Duck and Cover-up

Joel Bleifuss

The pres­i­den­tial cam­paign has made one thing clear: The Bush admin­is­tra­tion employs a strat­e­gy of lies and dirty tricks to stay in power.

This is well doc­u­ment­ed. The admin­is­tra­tion pred­i­cat­ed its war in Iraq on false infor­ma­tion. Bush cam­paign sur­ro­gate Swift Boat Vet­er­ans for Truth fic­tion­al­ized Kerry’s ser­vice in Viet­nam. And the Depart­ment of Home­land Secu­ri­ty seem­ing­ly issues ter­ror alerts with every Ker­ry uptick in the polls.

This venal strat­e­gy was at its most bla­tant when Dick Cheney told a crowd in Des Moines that a Ker­ry win would inex­orably lead to anoth­er Sep­tem­ber 11: It’s absolute­ly essen­tial that eight weeks from today, on Novem­ber 2, we make the right choice, because if we make the wrong choice then the dan­ger is that we’ll get hit again and we’ll be hit in a way that will be dev­as­tat­ing from the stand­point of the Unit­ed States.”

Is the GOP actu­al­ly sug­gest­ing that vet­er­an John Ker­ry will her­ald the end times, while the lying George Bush is America’s sav­ior? Appar­ent­ly so.

Wayne Slater, Texas jour­nal­ist and co-author of Bush’s Brain: How Karl Rove Made George W. Bush Pres­i­den­tial, notes that Rove has built a career on attack­ing oppo­nents’ strengths, not their weak­ness­es. The Swift Boat cam­paign against Ker­ry recalls the Rove strat­e­gy against John McCain in 2000. After win­ning in New Hamp­shire, McCain tanked in South Car­oli­na after vot­ers learned” that his wife was a drug addict, he was unsta­ble and the two had a black child.

Dirty tricks under­pin the Bush oper­a­tion because win­ning is the only goal. Rove and Co. have inter­nal­ized the teach­ings of polit­i­cal philoso­pher Leo Strauss, who main­tained that decep­tion and lies are nec­es­sary polit­i­cal tools. Take the administration’s response to the 911 investigations.

Abdus­sat­tar Shaikh, an FBI infor­mant and friend to two 911 ter­ror­ists, was with­held from inves­ti­ga­tors despite repeat­ed requests. The admin­is­tra­tion would not sanc­tion a staff inter­view with [Shaikh]. Nor did the admin­is­tra­tion agree to allow the FBI to serve a sub­poe­na or a notice of depo­si­tion on [Shaikh],” the FBI explained in a letter.

In his new book Intel­li­gence Mat­ters, task force co-chair Sen. Bob Gra­ham (D‑Fla.) writes that this let­ter was the first time inves­ti­ga­tors saw in writ­ing what they had long believed. The White House was direct­ing the cov­er-up,” writes Graham.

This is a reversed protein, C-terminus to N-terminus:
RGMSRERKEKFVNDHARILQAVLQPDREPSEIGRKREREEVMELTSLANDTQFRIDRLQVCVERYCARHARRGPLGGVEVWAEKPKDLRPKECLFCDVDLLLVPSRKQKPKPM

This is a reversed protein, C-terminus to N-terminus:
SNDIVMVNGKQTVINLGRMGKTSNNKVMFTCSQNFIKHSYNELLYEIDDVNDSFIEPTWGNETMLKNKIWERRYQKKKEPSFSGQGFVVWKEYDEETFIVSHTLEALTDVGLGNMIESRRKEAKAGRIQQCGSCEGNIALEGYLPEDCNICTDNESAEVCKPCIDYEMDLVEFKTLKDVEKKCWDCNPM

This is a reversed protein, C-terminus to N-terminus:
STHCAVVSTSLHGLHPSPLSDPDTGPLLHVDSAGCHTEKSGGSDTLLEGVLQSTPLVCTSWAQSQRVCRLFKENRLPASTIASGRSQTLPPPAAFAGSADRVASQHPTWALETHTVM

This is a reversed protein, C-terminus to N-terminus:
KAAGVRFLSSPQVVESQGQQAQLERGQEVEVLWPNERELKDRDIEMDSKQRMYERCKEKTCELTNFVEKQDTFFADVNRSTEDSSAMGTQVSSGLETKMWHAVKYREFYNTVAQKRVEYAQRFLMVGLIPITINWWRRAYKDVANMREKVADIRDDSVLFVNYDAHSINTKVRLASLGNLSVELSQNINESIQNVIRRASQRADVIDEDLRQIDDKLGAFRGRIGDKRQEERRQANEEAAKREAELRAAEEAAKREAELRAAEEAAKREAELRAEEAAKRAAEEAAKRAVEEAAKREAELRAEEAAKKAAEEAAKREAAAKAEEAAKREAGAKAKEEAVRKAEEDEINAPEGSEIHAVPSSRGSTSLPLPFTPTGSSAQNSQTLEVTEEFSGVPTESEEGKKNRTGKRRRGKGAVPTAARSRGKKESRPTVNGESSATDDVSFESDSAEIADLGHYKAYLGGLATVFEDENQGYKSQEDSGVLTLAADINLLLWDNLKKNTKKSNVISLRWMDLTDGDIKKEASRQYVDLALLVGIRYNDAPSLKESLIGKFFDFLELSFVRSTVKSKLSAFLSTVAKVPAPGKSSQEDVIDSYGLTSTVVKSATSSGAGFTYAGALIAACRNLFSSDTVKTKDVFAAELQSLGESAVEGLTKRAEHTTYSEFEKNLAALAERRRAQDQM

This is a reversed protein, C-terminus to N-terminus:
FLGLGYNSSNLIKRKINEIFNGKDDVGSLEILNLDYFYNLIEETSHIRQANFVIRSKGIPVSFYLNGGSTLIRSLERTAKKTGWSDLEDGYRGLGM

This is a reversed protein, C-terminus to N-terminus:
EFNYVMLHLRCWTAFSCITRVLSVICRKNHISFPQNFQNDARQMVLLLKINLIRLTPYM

So why isn’t the media all over this story?

For jour­nal­ists to admit they were duped over and over by this admin­is­tra­tion would require that they own up to their pro­fes­sion­al short­com­ings. So that job was left to a self-described fake news program.”

Take this dead-on exchange between Dai­ly Show” host Jon Stew­art and cor­re­spon­dent Rob Corddry over Bush cam­paign claims about Kerry’s mil­i­tary record.

STEW­ART Here’s what puz­zles me most, Rob. John Kerry’s record in Viet­nam is pret­ty much right there in the offi­cial records of the U.S. mil­i­tary and hasn’t been dis­put­ed for 35 years.

CORDDRY That’s right, Jon, and that’s cer­tain­ly the spin you’ll be hear­ing com­ing from the Ker­ry cam­paign over the next few days.

STEW­ART That’s not a spin thing, that’s a fact. That’s established.

CORDDRY Exact­ly, Jon, and that estab­lished incon­tro­vert­ible fact is one side of the story.

STEW­ART But isn’t that the end of the sto­ry. I mean, you’ve seen the records, haven’t you? What’s your opinion?

CORDDRY I’m sor­ry, my opin­ion? I don’t have opin­ions. I’m a reporter, Jon, and my job is to spend half the time repeat­ing what one side says, and half the time repeat­ing the oth­er. Lit­tle thing called objec­tiv­i­ty” — might want to look it up some day.

STEW­ART Doesn’t objec­tiv­i­ty mean objec­tive­ly weigh­ing the evi­dence, and call­ing out what’s cred­i­ble and what isn’t?

CORDDRY Whoa-ho! Sounds like some­one wants the media to act as a fil­ter! Lis­ten bud­dy: not my job to stand between the peo­ple talk­ing to me and the peo­ple lis­ten­ing to me.

Joel Blei­fuss, a for­mer direc­tor of the Peace Stud­ies Pro­gram at the Uni­ver­si­ty of Mis­souri-Colum­bia, is the edi­tor & pub­lish­er of In These Times, where he has worked since Octo­ber 1986.

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